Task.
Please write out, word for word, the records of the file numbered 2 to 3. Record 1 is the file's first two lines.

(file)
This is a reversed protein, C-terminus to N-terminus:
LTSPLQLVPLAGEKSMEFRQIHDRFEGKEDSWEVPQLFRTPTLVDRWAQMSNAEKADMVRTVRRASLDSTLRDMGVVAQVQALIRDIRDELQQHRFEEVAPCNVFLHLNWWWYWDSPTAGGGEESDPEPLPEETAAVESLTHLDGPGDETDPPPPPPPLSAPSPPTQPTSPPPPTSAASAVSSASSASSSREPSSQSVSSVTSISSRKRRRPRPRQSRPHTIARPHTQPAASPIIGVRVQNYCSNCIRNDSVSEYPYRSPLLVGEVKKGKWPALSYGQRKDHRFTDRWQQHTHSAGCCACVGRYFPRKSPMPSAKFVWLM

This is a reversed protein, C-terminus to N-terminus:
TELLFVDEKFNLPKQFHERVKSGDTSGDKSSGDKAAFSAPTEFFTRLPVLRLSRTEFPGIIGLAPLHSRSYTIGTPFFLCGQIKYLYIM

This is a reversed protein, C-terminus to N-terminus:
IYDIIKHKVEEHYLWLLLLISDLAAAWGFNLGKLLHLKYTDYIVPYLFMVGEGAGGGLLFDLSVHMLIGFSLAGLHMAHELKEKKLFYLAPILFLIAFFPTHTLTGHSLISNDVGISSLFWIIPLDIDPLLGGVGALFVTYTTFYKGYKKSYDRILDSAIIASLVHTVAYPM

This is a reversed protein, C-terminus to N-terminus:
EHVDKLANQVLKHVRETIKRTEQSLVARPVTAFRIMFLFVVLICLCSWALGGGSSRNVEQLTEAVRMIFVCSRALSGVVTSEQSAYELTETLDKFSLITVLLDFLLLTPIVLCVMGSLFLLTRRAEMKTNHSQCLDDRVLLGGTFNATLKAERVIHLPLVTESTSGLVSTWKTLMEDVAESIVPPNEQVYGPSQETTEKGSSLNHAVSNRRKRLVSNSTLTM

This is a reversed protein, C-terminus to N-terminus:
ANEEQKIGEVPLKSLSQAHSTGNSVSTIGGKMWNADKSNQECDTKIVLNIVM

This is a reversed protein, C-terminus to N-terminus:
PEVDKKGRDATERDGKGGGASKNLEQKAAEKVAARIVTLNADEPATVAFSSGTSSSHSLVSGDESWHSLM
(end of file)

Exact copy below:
This is a reversed protein, C-terminus to N-terminus:
TELLFVDEKFNLPKQFHERVKSGDTSGDKSSGDKAAFSAPTEFFTRLPVLRLSRTEFPGIIGLAPLHSRSYTIGTPFFLCGQIKYLYIM

This is a reversed protein, C-terminus to N-terminus:
IYDIIKHKVEEHYLWLLLLISDLAAAWGFNLGKLLHLKYTDYIVPYLFMVGEGAGGGLLFDLSVHMLIGFSLAGLHMAHELKEKKLFYLAPILFLIAFFPTHTLTGHSLISNDVGISSLFWIIPLDIDPLLGGVGALFVTYTTFYKGYKKSYDRILDSAIIASLVHTVAYPM